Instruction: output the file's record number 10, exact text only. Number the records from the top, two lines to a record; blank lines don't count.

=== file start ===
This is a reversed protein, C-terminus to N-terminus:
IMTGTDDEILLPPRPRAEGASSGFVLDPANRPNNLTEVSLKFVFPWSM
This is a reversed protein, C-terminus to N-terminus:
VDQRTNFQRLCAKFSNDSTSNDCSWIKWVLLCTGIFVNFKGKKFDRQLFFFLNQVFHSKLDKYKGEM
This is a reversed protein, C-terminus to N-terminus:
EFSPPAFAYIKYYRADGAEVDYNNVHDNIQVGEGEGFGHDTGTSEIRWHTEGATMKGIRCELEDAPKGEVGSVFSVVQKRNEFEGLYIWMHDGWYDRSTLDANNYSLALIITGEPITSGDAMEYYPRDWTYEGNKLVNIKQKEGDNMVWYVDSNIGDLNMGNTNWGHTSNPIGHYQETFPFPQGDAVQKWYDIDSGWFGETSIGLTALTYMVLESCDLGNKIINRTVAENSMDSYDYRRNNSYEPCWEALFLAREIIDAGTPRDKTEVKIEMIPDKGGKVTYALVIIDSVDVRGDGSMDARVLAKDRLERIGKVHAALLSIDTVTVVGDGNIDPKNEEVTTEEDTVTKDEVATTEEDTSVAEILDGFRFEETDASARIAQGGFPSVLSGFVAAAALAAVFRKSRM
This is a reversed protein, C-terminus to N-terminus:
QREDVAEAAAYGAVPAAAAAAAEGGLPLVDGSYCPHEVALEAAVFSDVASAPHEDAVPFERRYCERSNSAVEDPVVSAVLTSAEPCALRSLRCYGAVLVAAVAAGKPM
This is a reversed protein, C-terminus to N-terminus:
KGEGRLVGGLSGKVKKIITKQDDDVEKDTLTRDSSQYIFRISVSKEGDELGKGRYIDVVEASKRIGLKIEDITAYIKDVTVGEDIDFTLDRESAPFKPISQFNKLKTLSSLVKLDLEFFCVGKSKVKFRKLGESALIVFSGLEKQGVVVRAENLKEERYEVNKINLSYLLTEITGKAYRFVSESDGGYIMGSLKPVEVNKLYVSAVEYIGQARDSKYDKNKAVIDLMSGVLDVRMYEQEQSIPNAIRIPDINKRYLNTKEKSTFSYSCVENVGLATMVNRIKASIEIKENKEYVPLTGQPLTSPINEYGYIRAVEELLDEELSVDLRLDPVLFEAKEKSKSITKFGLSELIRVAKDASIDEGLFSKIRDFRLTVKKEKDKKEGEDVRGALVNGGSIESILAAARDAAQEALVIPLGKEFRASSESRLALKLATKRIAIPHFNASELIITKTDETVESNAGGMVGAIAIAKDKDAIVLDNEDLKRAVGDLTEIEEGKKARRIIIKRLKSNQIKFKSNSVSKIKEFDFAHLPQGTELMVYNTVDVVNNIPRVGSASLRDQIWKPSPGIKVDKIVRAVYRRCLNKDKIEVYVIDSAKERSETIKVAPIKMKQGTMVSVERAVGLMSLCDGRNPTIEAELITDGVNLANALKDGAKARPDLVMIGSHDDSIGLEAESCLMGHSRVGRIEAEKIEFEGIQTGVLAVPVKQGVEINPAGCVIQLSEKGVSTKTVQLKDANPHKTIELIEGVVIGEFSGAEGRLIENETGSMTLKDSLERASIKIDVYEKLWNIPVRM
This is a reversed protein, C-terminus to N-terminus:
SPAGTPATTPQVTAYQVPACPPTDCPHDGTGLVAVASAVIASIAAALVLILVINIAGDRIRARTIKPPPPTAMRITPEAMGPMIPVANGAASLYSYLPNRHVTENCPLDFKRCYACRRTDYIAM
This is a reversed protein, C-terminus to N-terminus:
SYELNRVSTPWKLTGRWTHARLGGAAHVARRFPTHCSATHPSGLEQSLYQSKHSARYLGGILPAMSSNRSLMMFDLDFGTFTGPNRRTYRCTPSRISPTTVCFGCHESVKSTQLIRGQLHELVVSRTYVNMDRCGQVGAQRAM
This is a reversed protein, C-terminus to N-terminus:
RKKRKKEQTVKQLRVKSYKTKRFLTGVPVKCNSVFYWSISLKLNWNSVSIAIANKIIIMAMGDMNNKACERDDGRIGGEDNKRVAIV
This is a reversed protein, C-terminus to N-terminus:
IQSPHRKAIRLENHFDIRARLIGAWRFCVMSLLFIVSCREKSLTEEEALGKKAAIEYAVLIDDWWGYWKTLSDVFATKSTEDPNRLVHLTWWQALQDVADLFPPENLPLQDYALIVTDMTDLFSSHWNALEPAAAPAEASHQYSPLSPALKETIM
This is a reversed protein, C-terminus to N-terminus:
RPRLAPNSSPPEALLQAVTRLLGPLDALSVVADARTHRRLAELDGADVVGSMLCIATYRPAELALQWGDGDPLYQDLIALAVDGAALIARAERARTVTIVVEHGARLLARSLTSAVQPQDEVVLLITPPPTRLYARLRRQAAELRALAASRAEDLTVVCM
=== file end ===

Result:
This is a reversed protein, C-terminus to N-terminus:
RPRLAPNSSPPEALLQAVTRLLGPLDALSVVADARTHRRLAELDGADVVGSMLCIATYRPAELALQWGDGDPLYQDLIALAVDGAALIARAERARTVTIVVEHGARLLARSLTSAVQPQDEVVLLITPPPTRLYARLRRQAAELRALAASRAEDLTVVCM